Intermittent errors - Errors may begin to occur at a higher rate that is below the threshold for system errors. However, the increase in these errors may signal a bad part or connection in the system. Many communication chipsets include statistical counters that show error rates and types. If reported to the system level, these errors can signal maintenance action before system failures occur.
Cable breaks - The loss of communication through cable breaks is normally detectable through loss of signal. However, some communication systems include fault-tolerant capabilities that tolerate cable breaks. One example is FDDI, which is configured as counter rotating rings. Individual stations can reconfigure the rings to bypass the cable breaks.
Protocol Analyzers can be attached to most networks to examine data at the bit, character and frame level. Headers for common protocols can be automatically decoded. These analyzers are particularly useful in examining errors and violations of protocols.
Time domain reflectometers can analyze the cabling and connections in networks. Versions of this equipment exist for electrical and fiber optic media. They are useful in finding cable breaks, bad connections and determing cable lengths. These instruments work by sending a wave down a cable and examining the reflections. Each reflection represents a connection or impefection in the cable. In fiber optics, connection quality is extremely important. These instruments can determine the loss in signal level introduced by each connection.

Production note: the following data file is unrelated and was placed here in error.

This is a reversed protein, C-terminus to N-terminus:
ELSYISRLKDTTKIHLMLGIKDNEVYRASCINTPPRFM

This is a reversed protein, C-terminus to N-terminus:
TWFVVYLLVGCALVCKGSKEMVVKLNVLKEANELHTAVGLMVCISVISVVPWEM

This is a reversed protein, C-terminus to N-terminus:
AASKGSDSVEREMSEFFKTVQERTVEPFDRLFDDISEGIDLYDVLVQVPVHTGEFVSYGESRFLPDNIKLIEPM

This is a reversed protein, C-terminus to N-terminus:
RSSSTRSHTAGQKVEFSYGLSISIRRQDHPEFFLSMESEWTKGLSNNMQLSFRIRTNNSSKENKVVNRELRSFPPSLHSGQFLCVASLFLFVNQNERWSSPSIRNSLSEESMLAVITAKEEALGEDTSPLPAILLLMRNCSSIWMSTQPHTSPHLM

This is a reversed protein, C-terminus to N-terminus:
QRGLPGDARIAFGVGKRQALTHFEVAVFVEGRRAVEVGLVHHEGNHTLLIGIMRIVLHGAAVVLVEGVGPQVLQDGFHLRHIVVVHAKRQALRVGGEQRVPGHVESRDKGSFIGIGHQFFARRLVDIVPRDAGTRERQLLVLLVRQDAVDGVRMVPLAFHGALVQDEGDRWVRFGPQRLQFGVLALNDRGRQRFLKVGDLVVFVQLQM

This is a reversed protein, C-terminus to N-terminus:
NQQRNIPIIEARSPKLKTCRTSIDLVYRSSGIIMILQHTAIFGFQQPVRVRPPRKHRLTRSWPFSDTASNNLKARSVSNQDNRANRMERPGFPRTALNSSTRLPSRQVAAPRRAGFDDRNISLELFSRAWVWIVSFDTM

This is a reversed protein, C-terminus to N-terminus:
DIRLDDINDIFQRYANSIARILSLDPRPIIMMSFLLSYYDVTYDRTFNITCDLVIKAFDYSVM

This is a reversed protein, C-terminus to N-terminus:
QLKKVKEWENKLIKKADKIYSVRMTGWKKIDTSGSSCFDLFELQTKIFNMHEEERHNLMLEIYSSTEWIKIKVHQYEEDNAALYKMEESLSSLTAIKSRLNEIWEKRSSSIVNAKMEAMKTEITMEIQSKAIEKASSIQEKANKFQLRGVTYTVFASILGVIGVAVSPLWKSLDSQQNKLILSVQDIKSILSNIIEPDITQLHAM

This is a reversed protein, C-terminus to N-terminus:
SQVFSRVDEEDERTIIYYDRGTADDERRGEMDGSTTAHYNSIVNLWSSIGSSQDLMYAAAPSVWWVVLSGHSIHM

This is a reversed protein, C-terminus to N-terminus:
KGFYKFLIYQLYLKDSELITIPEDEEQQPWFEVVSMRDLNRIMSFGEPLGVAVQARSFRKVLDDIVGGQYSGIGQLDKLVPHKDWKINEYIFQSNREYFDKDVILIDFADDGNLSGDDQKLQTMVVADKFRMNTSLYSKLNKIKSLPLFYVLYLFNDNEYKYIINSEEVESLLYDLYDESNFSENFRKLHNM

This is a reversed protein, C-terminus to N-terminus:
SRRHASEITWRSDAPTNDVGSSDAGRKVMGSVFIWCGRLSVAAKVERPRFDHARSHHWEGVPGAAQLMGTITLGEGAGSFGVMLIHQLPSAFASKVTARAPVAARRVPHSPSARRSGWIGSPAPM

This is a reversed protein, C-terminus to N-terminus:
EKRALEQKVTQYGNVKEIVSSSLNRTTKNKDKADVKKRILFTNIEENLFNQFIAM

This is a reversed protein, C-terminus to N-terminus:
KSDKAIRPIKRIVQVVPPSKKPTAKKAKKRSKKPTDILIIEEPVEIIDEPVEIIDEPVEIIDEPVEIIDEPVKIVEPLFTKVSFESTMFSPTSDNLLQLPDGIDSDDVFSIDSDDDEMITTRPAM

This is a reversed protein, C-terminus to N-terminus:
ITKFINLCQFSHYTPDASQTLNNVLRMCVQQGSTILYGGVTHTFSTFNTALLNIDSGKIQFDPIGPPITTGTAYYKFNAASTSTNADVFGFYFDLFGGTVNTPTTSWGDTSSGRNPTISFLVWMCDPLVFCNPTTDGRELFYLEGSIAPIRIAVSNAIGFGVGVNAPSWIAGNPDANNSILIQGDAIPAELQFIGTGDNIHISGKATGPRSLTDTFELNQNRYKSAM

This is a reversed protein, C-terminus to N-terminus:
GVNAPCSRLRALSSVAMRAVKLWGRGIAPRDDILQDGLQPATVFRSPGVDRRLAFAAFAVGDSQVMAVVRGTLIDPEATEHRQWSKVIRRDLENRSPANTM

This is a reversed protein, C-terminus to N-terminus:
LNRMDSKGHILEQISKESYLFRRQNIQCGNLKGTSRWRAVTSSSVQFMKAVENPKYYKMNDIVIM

Formal methods techniques have been applied to the verification of communication protocols (Petri Nets, Lotos, SDL, Z ). Petri Nets, in particular, were created to analyze communication networks. The verification of a protocol is normally required during the standardization process. Some level of correctness can be ensured by the embedded system designer if he chooses a standardized protocol.